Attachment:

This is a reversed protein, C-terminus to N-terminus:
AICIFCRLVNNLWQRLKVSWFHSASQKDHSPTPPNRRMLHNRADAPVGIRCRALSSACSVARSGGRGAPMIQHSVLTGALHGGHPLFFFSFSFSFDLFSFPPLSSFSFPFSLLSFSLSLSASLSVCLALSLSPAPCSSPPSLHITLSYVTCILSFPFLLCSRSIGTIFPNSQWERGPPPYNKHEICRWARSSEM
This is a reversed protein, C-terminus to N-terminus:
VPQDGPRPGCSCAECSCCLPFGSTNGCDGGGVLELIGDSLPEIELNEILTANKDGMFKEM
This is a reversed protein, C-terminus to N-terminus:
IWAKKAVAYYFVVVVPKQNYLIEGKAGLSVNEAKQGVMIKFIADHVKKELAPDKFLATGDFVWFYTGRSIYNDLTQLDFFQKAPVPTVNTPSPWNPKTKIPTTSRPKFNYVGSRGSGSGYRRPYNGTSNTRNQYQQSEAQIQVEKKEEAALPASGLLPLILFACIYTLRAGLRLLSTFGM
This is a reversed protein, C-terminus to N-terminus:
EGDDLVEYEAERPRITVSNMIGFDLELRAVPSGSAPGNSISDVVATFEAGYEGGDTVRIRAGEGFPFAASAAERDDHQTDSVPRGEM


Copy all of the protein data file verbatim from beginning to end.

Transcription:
This is a reversed protein, C-terminus to N-terminus:
AICIFCRLVNNLWQRLKVSWFHSASQKDHSPTPPNRRMLHNRADAPVGIRCRALSSACSVARSGGRGAPMIQHSVLTGALHGGHPLFFFSFSFSFDLFSFPPLSSFSFPFSLLSFSLSLSASLSVCLALSLSPAPCSSPPSLHITLSYVTCILSFPFLLCSRSIGTIFPNSQWERGPPPYNKHEICRWARSSEM
This is a reversed protein, C-terminus to N-terminus:
VPQDGPRPGCSCAECSCCLPFGSTNGCDGGGVLELIGDSLPEIELNEILTANKDGMFKEM
This is a reversed protein, C-terminus to N-terminus:
IWAKKAVAYYFVVVVPKQNYLIEGKAGLSVNEAKQGVMIKFIADHVKKELAPDKFLATGDFVWFYTGRSIYNDLTQLDFFQKAPVPTVNTPSPWNPKTKIPTTSRPKFNYVGSRGSGSGYRRPYNGTSNTRNQYQQSEAQIQVEKKEEAALPASGLLPLILFACIYTLRAGLRLLSTFGM
This is a reversed protein, C-terminus to N-terminus:
EGDDLVEYEAERPRITVSNMIGFDLELRAVPSGSAPGNSISDVVATFEAGYEGGDTVRIRAGEGFPFAASAAERDDHQTDSVPRGEM